The Eclectic Sounds of Teton

The Eclectic Sounds of Teton
The Eclectic Sounds of Teton

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The Eclectic Sounds of Teton
Craig Wilson

Experimental pop trio Teton from Portland, Oregon plays PK’s in Carbondale on Sept. 12 in support of their new album Candy Spelling. Also on the bill are locals Diamond Soul, Enchanters and Cave Futures.

Teton was founded by Elizabeth Lovell and Sam Klickner, both of whom were musically active in southern Illinois. Klickner also has musical background in Chicago. Once they relocated to Portland, they added Jef Hill, another former Illinois resident, and started working on recordings.

Their six-song album, Candy Spelling, was released on July 28 of this year and can be found on Bandcamp. It’s for the most part a mellow album with psychedelic and eclectic touches, with a rather singular sound given that there are no guitars. Lovell’s voice and keyboard are perfectly complimented by Hill’s bass and Klickner’s drums.

The title track “Candy Spelling” is largely instrumental. “Dream Come True” is ethereal and atmospheric, but picks up force in the latter part of the song with a galloping drum part and numerous tempo changes. “Strike it Rich” is a more upbeat tune, sounding at times reminiscent of Bjork. “Coins Wave” stands out with its engaging mix of original layered sounds

Some influences cited in Teton’s biography include Kayodot, Spires That in The Sunset Rise, Fatima Al Qadir, Kate Bush, Bjork and Dirty Projectors. Teton’s sound is described as ‘powerful, genre-defying, spiritual music with a pop-minded melodicism.’ Also cited among their influences are Prog Rock, Medieval and Chamber music.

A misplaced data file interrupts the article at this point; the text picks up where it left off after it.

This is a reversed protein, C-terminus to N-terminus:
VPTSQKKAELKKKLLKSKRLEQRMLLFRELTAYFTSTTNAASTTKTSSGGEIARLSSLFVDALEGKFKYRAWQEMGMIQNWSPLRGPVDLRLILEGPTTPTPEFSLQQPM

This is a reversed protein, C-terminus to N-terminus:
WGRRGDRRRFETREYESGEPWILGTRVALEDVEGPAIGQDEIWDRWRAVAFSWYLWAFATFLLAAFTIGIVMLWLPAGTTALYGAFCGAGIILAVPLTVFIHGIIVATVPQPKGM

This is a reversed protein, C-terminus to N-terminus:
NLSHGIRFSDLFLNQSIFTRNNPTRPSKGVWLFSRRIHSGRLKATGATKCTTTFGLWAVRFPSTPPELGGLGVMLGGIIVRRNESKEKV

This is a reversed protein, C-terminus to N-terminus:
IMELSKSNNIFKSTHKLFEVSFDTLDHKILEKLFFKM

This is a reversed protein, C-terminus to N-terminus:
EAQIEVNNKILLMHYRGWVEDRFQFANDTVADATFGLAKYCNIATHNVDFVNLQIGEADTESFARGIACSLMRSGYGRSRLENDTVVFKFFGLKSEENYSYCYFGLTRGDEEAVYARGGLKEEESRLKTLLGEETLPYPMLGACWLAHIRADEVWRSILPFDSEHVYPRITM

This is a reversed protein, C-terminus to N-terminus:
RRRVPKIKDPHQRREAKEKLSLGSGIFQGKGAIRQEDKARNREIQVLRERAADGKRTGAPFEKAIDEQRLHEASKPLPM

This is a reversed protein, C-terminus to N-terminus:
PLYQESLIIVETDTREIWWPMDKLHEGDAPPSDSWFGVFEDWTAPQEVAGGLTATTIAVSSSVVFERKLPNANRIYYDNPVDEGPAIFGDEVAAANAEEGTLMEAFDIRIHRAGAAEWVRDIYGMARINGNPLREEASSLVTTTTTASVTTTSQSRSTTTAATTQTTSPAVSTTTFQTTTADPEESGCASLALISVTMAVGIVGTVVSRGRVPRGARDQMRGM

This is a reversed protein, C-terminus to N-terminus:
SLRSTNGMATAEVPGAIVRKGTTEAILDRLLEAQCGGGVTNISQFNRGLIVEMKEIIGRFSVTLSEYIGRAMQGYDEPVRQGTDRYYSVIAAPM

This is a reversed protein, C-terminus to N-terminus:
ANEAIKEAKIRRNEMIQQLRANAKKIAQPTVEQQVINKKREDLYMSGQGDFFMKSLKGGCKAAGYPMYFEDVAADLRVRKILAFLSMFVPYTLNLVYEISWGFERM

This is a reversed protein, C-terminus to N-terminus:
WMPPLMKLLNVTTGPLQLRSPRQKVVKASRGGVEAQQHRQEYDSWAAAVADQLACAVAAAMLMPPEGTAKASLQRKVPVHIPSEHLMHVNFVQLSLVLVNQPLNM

Nightlife heard more about the band and the tour from Elizabeth Lovell.

 

You have history in southern Illinois but formed Teton in Portland. How did you find each other and what’s the story of your band?

 

We’re all actually Southern Illinois natives from towns surrounding the Carbondale area. We became acquainted through Carbondale’s music scene. All of us were in several projects that shared gigs over the years. Sam approached me to play together after a show at Tres Hombres in 2013 but that didn’t come to fruition until we got settled in Portland a couple of years later and hooked Jef in.

 

It looks like you toured the west coast earlier this year. How did everything go? Did you have more fun in any particular city?

 

Our spring tour earlier this year was a blast. I’m still slightly confused as to how we fit several amps, drums, synths and very tall men into a Toyota 4 runner. Our Olympia show was probably the best musically, and we played at an indoor skate park in Astoria which was very funny and rad.

 

Your gig at PK’s here in Carbondale is the start of a Midwest tour in support of your new album Candy Spelling — your second mini-tour this year. Where else are you headed?

 

Our mini Midwest tour starts at Carbondale’s PK’s and takes us to Nashville, Asheville, Athens, Chicago and St. Louis. It feels like a bit of a homecoming since we’ll be playing so many familiar places. We are totally excited.

 

How do you go about writing songs? Do you come up with lyrics or music first or does it vary?

 

As far as song writing goes, it varies slightly every time. I’ll come up with a piano melody or Sam will

have something worked out or we’ll have some vague abstracted idea of a vibe we’re trying to achieve and from there the remaining instruments get slowly worked in. The lyrics and vocal melody are always the final step. Sam writes a lot of poetry so he’ll write the lyrics and I’ll kind of sit with them somewhere along and wait for the vocal melody to come.

How is the music scene in Portland treating you?

 

The Portland music scene has been treating us well. We’re definitely a new band here. We’ve only been

playing shows for a little over a year but I think our name is getting out there.

 

What are you up to next?

 

We’re currently writing our new album. It’s a thrilling and exhausting process that takes an eternity, but we love it.